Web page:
The week that Alton Sterling and Philando Castile were shot down was one of the most emotionally draining weeks for me, my black community, and frankly America. I’ve heard it at church before, and it applies here: Extend some grace, compassion, and love. Also, maybe try a therapist.
The week that Alton Sterling and Philando Castile were shot down by the men charged with protecting them — that was one of the most emotionally draining weeks for me, my black community, and frankly America.
For the first time in my 30-plus years, I felt like I was in a movie about the ’60s. I felt like I had no idea what was going to happen next, but instead of waiting by a radio (or in rare cases a black-and-white TV), I was on social media. It took so much effort just to keep up and sort it out. Images, images, images — everywhere.
It was not a movie. There were no pans, multi-cams, sound and boom mics. It felt like maybe our country had hit its capacity and the energy had nowhere else to go but boil over. I spent most of Thursday, Friday, and Saturday, and part of Sunday, in my room. I didn’t even realize it until a friend mentioned that another friend had done the same.
It was one of those weeks that makes you seriously consider if you are crazy or not — because, moment by moment, the emotion changes. First I want to cry. The next moment, yell. Another, fight. Another, hug somebody — and not just anybody. I had conversations with my mom, texts back and forth with a dear friend, so many Facebook conversations.
Thankfully it was my therapy week, so I could talk it out, all of my emotions, with someone who can’t say anything to anyone else, unless I’m a threat to myself or others. I guess my crying was a threat to my ability hold back and pretend I was OK. Otherwise, therapy is a safe place to deal with me. Every day, I have to deal with the whole world, but once every two weeks I get to deal with me. It’s not fun, but it’s the absolute best thing … since sliced bread. (I’m not actually that impressed with sliced bread. That’s just me.)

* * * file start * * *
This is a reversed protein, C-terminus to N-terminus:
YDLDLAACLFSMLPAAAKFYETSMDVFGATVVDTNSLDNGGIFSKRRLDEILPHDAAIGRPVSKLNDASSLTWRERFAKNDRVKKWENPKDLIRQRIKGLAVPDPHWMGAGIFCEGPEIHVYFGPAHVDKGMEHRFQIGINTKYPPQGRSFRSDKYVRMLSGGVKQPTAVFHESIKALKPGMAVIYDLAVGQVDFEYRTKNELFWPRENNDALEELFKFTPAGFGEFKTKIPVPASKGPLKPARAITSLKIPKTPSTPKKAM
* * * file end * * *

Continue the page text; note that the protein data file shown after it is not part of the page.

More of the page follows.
In all of my thoughts and contemplations I’ve come to this: nothing. I don’t have the answers — except that ice cream makes everything better. Unless you’re lactose intolerant.
Okay, maybe not, but what I did learn is that people are eager to move forward. Maybe a little too eager — because who wants black people hating white people? Let’s get out of this stage very quickly so America can be alright again? Much of it is not hate, it is frustration. Knowing the difference is difficult sometimes.
So many of my friends have posted comments and sent messages and texts saying they support our cause and us but have no idea what to do and how to help. Don’t get excited: Most were responding to what I had already written. However, it has been beautiful to see and know that so many white co-humans want to be a part of the change.
So, my hope is that people will be kind to each other and extend a little more grace and understanding. We can hurt each other’s feeling trying to decide what to eat for dinner. So your feelings just might get hurt trying to sort out all of this. You may feel like someone is picking on you or at you. You may realize you didn’t know as much as you thought you did. You may begin to understand your own racism, your own bias, and general unfairness of your ideals.
We are going to have to get into rooms together and have roundtables concerning race. We will have to work together and come home and work at home, too. My hope is that we will try to understand each other. I honestly do hope we will find ways to build and not tear down, forgive and not be bitter, and incite change instead of sitting on the couch knowing that the end result won’t be world peace, so … no point in doing anything.
I’ve heard it at church before, and it applies here: Extend some grace, compassion, and love. Even if your blood is boiling, learn to be compassionate. Even if you’re getting cursed out for being the good person you are, accept that you are not perfect. And I’m not preaching solely to our white co-humans. It takes all of us to truly allow love, understanding, and unity to grow.
Also, maybe try a therapist. Just saying. My therapist is working through some things with me. And sometimes I can’t stand her, but I’m always appreciative that I can work it out with her.
In the end, we will likely not be fully healed. But who knows how close we really are? This week I’m making a choice to head toward change. I hope to see you on that road. If you need a hand, I hope I will be able to set aside my own pride and reach out. Bring a snack. It’s going to be long. And stay hydrated. No, literally, take care of yourself.